August 13 (today), 1851: I am dissolved in the haze

Thoreau, Henry David Thoreau

In the journal entries recorded in subsequent weeks and months, we meet with no passages quite so ornate or imposing as this epiphany entered on August 13, today, in 1851…

Thoreau made the following entry under the heading “Drifting”:

“Drifting in a sultry day on the sluggish waters of the pond, I almost cease to live – and begin to be.  A boat-man stretched on the deck of his craft, and dallying with the noon, would be as apt an emblem of eternity for me, as the serpent with his tail in his mouth.  I am never so prone to lose my identity.  I am dissolved in the haze.”

~ Professor Alan D. Hodder, Thoreau’s Ecstatic Witness (p.63). From Henry David Thoreau’s journal entries on August 13, 1851.


Photograph Credit: Time.  Quote Credit: Thank you Makebelieveboutique

Steady my harried pace

slow-me-down


Wilferd Arlan Peterson (1900–95) was born in Whitehall, Michigan and lived most of his life in Grand Rapids, Michigan. He was an American author who wrote for This Week magazine (a national Sunday supplement in newspapers distributed to 13,000,000 readers). For twenty-five years, he wrote a monthly column for Science of Mind magazine. He published nine books starting in 1949 with The Art of Getting Along: Inspiration for Triumphant Daily Living.” Peterson was regarded as “one of the best loved American writers of the 20th century, renowned for his inspirational wisdom and aphoristic wit” by the Independent Publishers Group. His influences include Ralph Waldo Emerson, Henry David Thoreau and Abraham Lincoln, among many others. His contemporaries include Norman Vincent Peale and Dale Carnegie, and current writers and philosophers such as Jack Canfield and Brian Tracy have referred to Peterson’s works. He was married to Ruth Irene Rector Peterson (1921-79). He credits his wife Ruth as being the inspiration for his work (saying that while he “wrote about the art of living, she lived it”), and they collaborated often on producing these inspirational books. (Source: Wiki)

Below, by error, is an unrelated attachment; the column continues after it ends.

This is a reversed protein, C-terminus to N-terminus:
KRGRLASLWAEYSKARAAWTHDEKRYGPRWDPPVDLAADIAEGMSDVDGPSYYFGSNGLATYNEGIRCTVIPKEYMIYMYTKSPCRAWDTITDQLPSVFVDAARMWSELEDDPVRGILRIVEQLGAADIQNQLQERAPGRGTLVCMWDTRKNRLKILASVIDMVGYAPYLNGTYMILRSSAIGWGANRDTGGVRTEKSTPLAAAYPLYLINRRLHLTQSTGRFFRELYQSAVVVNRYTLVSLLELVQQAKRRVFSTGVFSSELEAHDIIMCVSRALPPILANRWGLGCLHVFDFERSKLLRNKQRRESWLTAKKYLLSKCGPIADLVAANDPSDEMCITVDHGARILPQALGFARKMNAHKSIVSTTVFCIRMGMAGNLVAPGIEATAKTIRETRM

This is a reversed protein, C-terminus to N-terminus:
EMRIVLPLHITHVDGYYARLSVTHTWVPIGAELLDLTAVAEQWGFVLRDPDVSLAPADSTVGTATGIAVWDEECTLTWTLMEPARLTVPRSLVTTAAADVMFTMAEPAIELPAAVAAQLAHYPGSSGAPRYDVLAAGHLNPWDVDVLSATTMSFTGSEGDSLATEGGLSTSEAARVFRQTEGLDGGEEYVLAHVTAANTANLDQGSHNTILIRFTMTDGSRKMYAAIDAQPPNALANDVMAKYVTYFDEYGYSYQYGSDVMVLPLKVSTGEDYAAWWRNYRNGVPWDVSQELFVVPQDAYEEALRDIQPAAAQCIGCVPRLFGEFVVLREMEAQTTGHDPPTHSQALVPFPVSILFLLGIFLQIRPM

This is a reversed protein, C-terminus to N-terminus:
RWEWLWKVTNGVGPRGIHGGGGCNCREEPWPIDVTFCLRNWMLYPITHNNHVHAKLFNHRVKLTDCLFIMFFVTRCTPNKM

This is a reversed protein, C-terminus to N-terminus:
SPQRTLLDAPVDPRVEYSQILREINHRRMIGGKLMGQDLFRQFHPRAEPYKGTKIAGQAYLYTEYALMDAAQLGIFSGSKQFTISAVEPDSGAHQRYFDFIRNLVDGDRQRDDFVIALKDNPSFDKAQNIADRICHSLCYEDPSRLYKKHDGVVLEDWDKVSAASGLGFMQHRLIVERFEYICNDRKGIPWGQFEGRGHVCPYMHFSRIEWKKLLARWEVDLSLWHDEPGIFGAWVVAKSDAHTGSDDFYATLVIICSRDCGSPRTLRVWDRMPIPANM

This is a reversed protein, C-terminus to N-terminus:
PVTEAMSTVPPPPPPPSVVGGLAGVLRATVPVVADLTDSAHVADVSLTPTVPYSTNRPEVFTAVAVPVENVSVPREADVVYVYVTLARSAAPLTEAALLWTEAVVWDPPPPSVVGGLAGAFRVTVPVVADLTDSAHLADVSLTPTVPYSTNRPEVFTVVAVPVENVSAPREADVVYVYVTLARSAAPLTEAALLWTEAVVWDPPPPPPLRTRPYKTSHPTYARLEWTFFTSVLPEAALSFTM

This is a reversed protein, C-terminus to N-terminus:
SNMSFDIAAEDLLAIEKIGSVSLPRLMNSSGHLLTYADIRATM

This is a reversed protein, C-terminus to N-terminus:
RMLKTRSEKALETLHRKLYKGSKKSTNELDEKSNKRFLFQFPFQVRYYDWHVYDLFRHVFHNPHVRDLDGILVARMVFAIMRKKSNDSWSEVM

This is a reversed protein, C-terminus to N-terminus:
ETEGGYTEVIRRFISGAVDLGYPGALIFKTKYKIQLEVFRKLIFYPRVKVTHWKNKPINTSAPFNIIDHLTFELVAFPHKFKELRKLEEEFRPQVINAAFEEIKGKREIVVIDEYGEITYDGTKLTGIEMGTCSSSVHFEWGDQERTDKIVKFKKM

Source: Thank you Perpetua at The Seeker

l’esprit de l’escalier

l'espirt de l'escalier word definition

murr-ma word definition

tsundoku word definition

[Read more...]